This Year, Give Health

DrRubidium is a powerhouse. She’s finishing up her first semester of teaching, putting out weapons-grade snark at the JAYFK, and now she’s whipping up a vaccination campaign in the science blogosphere for the winter holidays.

Still looking for a Christmas, Hanukkah, Festivus, holiday-yet-to-be-invented gift for a loved (or tolerated) one?  Skip the damn tsotchkes.  Go with measles vaccines.  Yes, measles vaccines.

It turns out that the Red Cross allows you to donate to a campaign that provides vaccinations overseas. Cost is a dollar a shot, delivered.

This is a charitable gift, but it’s also a practical one. Here in the U.S., we have reached the point where even people whose parents forgo vaccination–for good reasons and specious ones–rarely pay the price in illness. However, when there is a measles outbreak among the unvaccinated and those with wonky immune systems, the source is generally someone who has just stepped off a plane.

Giving the gift of vaccination doesn’t just protect children in countries hurt by our colonialist pasts, though it does do that. It also protects the most vulnerable among us here. That’s a gift worth giving or receiving.

Forget getting your best friend Call of Duty Modern Warfare 3!  Get 50 vaccinations instead.  In that holiday card to your boss, let them know they’ve vaccinated 25 kids.  Splurge on that flats screen TV with you tax return.  For now, vaccinate a village — A WHOLE VILLAGE!

Listen to the woman. Go save some lives.

This Year, Give Health

Why Should I Pay for Your Health Insurance?

This is fairly recent for a repost, but Igakusei asked in the comments on this morning’s post for advice on what to say to someone asking very similar questions. Since I’m having a bad health day myself and not up for serious blogging, and since most of you here won’t have seen this, I’ll go ahead. It’s also good to see Crommunist putting his expertise out there on health care.

A friend of mine from high school asked on Facebook a few days ago, “Why should I pay for your health insurance?” Because we have a certain amount of history together, I’m going to answer that question seriously instead of hiding or unfriending this person, which would be my normal inclination with anyone who has managed to reach our age without figuring this out.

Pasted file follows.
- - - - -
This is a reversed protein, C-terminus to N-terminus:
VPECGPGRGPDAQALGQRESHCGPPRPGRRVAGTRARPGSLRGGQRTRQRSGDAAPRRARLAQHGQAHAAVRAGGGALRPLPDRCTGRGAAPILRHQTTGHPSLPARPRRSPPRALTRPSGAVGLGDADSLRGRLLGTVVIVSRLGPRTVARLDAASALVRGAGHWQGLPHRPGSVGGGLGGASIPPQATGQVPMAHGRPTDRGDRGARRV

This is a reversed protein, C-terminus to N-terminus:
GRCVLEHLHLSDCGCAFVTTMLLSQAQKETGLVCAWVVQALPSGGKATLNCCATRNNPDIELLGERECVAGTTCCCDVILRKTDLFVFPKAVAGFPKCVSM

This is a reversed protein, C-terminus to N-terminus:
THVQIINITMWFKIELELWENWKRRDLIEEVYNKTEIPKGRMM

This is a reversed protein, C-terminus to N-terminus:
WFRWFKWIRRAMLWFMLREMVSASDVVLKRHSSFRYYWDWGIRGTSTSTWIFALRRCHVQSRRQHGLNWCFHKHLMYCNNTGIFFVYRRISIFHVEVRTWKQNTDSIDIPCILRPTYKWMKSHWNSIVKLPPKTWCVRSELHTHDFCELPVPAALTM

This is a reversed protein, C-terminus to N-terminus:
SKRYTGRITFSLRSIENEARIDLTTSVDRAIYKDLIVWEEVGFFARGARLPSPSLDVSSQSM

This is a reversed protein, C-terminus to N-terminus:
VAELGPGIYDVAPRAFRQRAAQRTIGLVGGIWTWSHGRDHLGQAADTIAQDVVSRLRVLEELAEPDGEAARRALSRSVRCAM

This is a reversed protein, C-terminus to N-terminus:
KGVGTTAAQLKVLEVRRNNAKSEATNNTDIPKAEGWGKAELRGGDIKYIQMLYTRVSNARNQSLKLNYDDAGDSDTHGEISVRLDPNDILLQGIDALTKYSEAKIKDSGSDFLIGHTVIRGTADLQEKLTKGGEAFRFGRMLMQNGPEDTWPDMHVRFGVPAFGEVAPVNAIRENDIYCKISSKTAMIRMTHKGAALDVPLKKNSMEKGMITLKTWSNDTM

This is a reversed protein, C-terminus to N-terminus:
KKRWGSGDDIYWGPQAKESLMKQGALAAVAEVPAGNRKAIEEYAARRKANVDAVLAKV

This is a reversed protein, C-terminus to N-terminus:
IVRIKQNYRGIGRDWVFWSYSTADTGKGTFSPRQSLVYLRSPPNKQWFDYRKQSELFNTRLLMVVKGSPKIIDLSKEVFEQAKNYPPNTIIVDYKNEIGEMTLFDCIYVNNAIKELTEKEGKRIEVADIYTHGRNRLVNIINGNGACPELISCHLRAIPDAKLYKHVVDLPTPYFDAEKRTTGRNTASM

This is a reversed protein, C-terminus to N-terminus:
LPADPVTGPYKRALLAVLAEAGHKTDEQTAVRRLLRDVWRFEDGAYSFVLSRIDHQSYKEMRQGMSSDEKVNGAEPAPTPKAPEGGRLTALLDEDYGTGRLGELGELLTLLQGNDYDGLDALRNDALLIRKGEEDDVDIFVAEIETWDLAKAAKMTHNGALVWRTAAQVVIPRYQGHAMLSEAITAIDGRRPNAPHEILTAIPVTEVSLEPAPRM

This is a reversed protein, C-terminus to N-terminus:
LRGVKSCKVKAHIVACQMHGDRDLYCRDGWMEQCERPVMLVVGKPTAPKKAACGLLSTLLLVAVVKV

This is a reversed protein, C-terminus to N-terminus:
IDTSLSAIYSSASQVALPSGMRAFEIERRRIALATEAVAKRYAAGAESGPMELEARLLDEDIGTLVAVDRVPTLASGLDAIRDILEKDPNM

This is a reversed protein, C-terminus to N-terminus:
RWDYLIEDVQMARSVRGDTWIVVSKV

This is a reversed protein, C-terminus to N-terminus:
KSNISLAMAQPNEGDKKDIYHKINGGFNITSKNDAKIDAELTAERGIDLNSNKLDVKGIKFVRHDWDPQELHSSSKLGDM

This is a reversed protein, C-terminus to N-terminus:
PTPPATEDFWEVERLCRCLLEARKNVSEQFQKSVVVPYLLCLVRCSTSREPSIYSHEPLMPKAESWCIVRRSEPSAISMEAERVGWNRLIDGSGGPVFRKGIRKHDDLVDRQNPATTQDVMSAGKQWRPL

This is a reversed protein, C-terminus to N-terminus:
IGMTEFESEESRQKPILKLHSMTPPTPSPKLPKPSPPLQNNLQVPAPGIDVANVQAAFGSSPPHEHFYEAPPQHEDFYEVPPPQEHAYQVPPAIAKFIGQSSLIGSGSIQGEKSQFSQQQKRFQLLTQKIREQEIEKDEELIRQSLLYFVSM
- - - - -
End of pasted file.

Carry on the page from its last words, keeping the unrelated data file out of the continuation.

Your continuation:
So why should you pay for my health insurance? Lots of reasons.

Continue reading “Why Should I Pay for Your Health Insurance?”

Why Should I Pay for Your Health Insurance?

Middle Class Is Not a Virtue

If you haven’t already, you’ll soon be seeing this Jezebel piece: “Woman Who Attacked ObamaCare Apologizes After Breast Cancer Diagnosis.” Schadenfreude makes good copy, even if the title is a bit off.

“ObamaCare” should really read “Obama.” She just didn’t think he was doing enough for the middle class, so she got all disillusioned and bitter and…blah. She defaced her “Hope” bumper sticker. Her and Obama? They’re good now, though. She’s gonna get a new bumper sticker.

But that’s not what I want to talk about. You see, all the stuff about being disappointed in Obama for a little while–that all happens at the end of the letter. The first half is stuff like this:

Continue reading “Middle Class Is Not a Virtue”

Middle Class Is Not a Virtue

I Am a Bitter, Selfish Granddaughter

My post about the proselytization at my grandfather’s funeral has caught the attention of some people involved in funeral planning. I meant the post as a place for people to be able to vent with others who knew what they were talking about, but this is an excellent result. Any time someone wants to listen to a minority viewpoint and think about how people are affected in various situations, I’m (obviously) all for it.

At one topical blog, however, a commenter responded thusly:

Having read the full text, it seems to me the conflict of interest might be a combination of a poor communicator in the Lutheran pastor, and an bitter, selfish granddaughter venting her atheistic anger on a religious funeral chosen by her grandfather.

Continue reading “I Am a Bitter, Selfish Granddaughter”

I Am a Bitter, Selfish Granddaughter

How an Authoritarian Protects the Vulnerable

Sexual assault happens disproportionately to the most vulnerable among us, those without resources, those who aren’t trusted or heard, those who are despised, those whom the law stands against. Women are assaulted at higher rates than men. The poor and uneducated are more likely to be assaulted than the rich and educated, and the homeless…well. Ethnic minorities are more vulnerable than whites. The mentally ill are more likely to be assaulted than the generally sane.

Sexual minorities are more likely to be assaulted than the vanilla, heterosexual monogamous. The genderqueer are more vulnerable than gender-normative performers.

Those who break (enforced) laws are more likely to be assaulted than those who don’t, both inside and outside of incarceration. Illegal immigrants are more vulnerable than those who can go to authorities without fear of deportation.

Then there are children.

Continue reading “How an Authoritarian Protects the Vulnerable”

How an Authoritarian Protects the Vulnerable